Islamic Web Library

An Islamic Resource Center

7:85 The Madyan People

3 min read

To the Madyan people We sent Shu’aib, one of their own brethren: he said: “O my people! worship Allah; Ye have no other god but Him. Now hath come unto you a clear (Sign) from your Lord! Give just measure and weight, nor withhold from the people the things that are their due; and do no mischief on the earth after it has been set in order: that will be best for you, if ye have Faith.

“Madyan” may be identified with “Midian”.
Midian and the Midianites are frequently mentioned in
the Old Testament, though the particular incident here
mentioned belongs to Arab rather than to Jewish
tradition.
The Midianites were of Arab race, though, as neighbors
of the Canaanites, they probably intermixed with them.
They were a wandering tribe: it was Midianite merchants
to whom Joseph was sold into slavery, and who took him
to Egypt.
Their principal territory in the time of Moses was in the
northeast of the Sinai Peninsula, and cast of the
Amalekites. Under Moses the Israelites waged a war of
extermination against them: they slew the kings of
Midian, slaughtered all the males, burnt their cities and
castles, and captured their cattle (Num. 31:7-11).
This sounds like total extermination. Yet a few
generations afterwards, they were so powerful that the
Israelites for their sins were delivered into the captivity
of the Midianites for seven years: both the Midianites
and their camels were without number: and the
Israelites hid from them in “dens….. caves, and
strongholds” (Judges 7:1-6).
Gideon destroyed them again, (Judges 7:1-25), say
about two centuries after Moses. As the decisive battle
was near the hill of Moreh, not far south of Mount Tabor,
we may localize the Midianites on this occasion in the
northern parts of the Jordan valley, at least 200 miles
north of the Sinai Peninsula.
This and the previous destruction under Moses were
local, and mention no town of Midian. In later times
there was a town of Madyan on the cast side of the Gulf
of ‘Aqabah. It is mentioned in Josephus, Eusebius, and
47
Ptolemy: (Encyclopedia of Islam). Then it disappears
from geography.
In Muslim times it was a revived town with quite a
different kind of population, but it never flourished. The
Midianites disappeared from history.


Shu’ayb belongs to Arab rather than to Jewish
tradition, to which he is unknown.
His identification with Jethro, the father-in-law of Moses,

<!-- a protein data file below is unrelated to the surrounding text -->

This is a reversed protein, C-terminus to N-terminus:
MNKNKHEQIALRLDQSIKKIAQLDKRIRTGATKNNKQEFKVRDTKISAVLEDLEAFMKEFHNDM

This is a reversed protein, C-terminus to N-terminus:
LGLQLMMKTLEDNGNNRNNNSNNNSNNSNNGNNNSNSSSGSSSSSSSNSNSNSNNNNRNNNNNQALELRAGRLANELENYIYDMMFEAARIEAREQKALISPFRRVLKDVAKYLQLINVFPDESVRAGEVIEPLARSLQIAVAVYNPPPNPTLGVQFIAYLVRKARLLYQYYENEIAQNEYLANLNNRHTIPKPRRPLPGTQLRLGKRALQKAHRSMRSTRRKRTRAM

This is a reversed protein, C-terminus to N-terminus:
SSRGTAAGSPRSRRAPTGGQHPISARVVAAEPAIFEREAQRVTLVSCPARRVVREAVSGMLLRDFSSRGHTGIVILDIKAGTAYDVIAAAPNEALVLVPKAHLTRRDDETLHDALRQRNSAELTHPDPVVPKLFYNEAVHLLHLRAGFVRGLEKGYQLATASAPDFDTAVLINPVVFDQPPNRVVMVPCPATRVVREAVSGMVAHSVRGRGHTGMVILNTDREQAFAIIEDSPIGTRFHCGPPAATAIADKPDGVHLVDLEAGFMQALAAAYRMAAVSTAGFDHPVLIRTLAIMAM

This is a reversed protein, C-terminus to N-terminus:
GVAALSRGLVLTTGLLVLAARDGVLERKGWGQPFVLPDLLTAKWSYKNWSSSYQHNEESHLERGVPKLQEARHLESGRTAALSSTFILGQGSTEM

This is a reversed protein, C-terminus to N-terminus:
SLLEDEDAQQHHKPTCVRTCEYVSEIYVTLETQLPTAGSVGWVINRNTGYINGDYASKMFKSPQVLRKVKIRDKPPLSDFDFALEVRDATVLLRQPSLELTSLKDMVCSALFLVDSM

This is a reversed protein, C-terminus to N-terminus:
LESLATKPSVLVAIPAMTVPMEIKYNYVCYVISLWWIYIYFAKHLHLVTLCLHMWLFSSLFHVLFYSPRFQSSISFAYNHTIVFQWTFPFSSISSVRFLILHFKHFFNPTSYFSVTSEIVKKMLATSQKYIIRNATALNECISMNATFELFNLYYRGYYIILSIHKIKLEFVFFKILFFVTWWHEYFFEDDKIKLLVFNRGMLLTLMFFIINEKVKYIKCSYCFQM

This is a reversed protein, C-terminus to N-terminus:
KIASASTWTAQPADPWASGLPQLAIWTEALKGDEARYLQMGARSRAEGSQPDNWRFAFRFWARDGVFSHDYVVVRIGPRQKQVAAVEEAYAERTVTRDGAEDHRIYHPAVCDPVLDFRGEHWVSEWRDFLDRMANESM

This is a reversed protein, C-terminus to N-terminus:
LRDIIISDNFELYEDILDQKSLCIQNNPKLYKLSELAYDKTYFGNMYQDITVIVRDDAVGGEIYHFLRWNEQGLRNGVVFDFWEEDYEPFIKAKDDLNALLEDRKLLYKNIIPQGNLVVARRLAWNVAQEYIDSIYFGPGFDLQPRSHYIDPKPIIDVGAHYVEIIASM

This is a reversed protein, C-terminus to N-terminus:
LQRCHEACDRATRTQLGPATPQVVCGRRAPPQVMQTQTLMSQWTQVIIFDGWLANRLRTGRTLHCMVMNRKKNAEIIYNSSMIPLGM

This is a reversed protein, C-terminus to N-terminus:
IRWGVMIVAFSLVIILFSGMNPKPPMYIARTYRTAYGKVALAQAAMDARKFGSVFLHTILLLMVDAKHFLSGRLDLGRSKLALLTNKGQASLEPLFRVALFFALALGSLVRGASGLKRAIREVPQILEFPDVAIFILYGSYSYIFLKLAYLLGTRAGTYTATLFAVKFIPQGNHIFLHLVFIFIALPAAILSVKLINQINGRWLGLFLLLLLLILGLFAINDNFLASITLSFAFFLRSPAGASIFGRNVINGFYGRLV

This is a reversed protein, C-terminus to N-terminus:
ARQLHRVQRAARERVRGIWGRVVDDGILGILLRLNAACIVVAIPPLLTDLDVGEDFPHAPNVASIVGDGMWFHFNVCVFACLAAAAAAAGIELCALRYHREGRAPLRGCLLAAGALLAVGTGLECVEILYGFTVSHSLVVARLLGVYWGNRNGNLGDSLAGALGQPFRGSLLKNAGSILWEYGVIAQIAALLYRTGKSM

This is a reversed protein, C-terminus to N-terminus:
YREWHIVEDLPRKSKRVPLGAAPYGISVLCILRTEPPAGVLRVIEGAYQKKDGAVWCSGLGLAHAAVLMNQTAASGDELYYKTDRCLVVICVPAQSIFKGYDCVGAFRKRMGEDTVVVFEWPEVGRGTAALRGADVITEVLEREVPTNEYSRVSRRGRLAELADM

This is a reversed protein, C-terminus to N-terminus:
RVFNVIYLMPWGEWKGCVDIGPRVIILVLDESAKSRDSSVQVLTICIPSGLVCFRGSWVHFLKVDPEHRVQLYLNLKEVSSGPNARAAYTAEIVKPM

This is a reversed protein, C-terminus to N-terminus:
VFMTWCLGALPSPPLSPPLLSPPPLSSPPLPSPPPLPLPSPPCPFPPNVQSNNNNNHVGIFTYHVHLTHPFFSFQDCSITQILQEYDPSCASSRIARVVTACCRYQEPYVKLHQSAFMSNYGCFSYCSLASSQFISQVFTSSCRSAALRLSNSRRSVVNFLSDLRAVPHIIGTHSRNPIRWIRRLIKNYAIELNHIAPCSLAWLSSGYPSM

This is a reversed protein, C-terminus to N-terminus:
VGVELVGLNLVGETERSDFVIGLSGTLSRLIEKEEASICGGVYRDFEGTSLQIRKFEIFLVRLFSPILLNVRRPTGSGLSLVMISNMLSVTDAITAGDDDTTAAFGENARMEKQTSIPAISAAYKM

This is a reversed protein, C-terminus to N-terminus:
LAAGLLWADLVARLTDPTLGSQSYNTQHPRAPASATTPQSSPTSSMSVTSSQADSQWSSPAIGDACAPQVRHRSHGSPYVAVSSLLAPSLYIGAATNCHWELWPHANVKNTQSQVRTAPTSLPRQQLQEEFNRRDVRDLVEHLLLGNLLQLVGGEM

has no warrant, and I reject it. There is no similarity
either in names or incidents, and there are chronological
difficulties (see n. 1064 below).
If, as the Commentators tell us, Shu’ayb was in the
fourth generation from Abraham, being a great-grandson
of Madyan (a son of Abraham), he would be only about a
century from the time of Abraham, whereas the Hebrew
Bible would give us a period of four to six centuries
between Abraham and Moses. The mere fact that Jathro
was a Midianite and that another name, Hobab, is
mentioned for a father-in-law of Moses in Num 10:29, is
slender ground for identification.
As the Midianites were mainly a nomad tribe, we need
not be surprised that their destruction in one or two
settlements did not affect their life in wandering sections
of the tribe in other geographical regions. Shu’ayb’s
mission was apparently in one of the settled towns of the
Midianites, which was completely destroyed by an
earthquake (7:91).
If this happened in the century after Abraham, there is
no difficulty in supposing that they were again a
numerous tribe, three or five centuries later, in the time
of Moses (see last note). As they were a mixed
wandering tribe, both their resilience and their eventual
absorption can be easily understood. But the destruction
of the settlement or settlements (if the Wood or Aykah
was a separate settlement, see n. 2000 to 15:78) to
48
which Shu’ayb was sent to preach was complete, and no
traces of it now remain.
The name of the highest mountain of Yemen, Nabi
Shu’ayb (11,000 ft.) has probably no connection with the
geographical territory of the nomad Midianites, unless we
suppose that their wanderings extended so far south
from the territories mentioned in the last note.


References:

Yusuf Ali, Abdullah. Translation and Commentary of the Quran. (surah 7 verse 85). Microsoft Word – 007 Araaf.doc (quran4u.com)

Leave a Reply

Your email address will not be published. Required fields are marked *